Revisiting the Bahadur representation of sample quantiles for the standard error of kernel equating
Gabriel Wallin and Jorge Gonzalez
Session 2B, 12:45 - 14:15, VIA
In educational measurement, the comparability of test scores coming from different test versions is essential for fair assessments of test takers. Statistical models for test score quating enable such comparisons using a functional parameter–the equating transformation–that maps the scores from the scale of one test form into their equivalents on the scale of another. The standard error of equating (SEE) is one of the most common measures used when evaluating an equating transformation. In kernel equating (KE), the SEE has been derived using the delta method (von Davier, Holland, & Thayer, 2004), by relying on the asymptotic normality of the maximum likelihood estimators of score probabilities. Thus, using the delta method for calculating the SEE would be theoretically valid only when estimated score probabilities are, at least, approximately normally distributed. Because score probabilities in KE are commonly estimated after presmoothing the score distributions using maximum likelihood estimates from loglinear models, this issue has not been of great concern.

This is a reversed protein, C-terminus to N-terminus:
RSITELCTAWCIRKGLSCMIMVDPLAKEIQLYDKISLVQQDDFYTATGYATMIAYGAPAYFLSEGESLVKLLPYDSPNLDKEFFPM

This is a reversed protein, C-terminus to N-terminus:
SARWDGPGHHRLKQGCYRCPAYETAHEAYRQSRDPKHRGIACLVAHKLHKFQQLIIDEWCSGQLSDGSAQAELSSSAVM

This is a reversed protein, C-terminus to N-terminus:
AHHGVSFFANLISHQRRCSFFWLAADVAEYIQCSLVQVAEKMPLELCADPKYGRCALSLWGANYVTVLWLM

In recent years, however, alternative methods of presmoothing have been suggested. Some of them do not necessarily lead to approximately normally distributed estimated score probabilities, which makes it possible to question the validity of the current method for calculating the SEE. An alternative method that does not rely on normality and that use the Bahadur representation of sample quantiles (Bahadur, 1966) was suggested by Liou, Cheng, and Johnson (1997). These authors derived SEE expressions for the nonequivalent groups with anchor test designs, considering both equating estimators that used the Gaussian kernel as well as the uniform kernel for the continuization of the score distributions. To the best of the author’s knowledge, no comparison has been made between the delta method of computing the SEE and the method that uses the Bahadur representation of sample quantiles. In this study, the alternative method suggested by Liou, Cheng, and Johnson is expanded to: i) include expressions for the SEE that can be used regardless of the choice of the kernel function, ii) include other data collection designs (e.g., the equivalent groups design), and iii) obtain an expression of the SEE for the chained equating transformation. With these new results at hand, the two different methods of calculating the SEE are compared for different data collection designs, kernel functions, presmoothing models, and using both post-stratification equating and chained equating.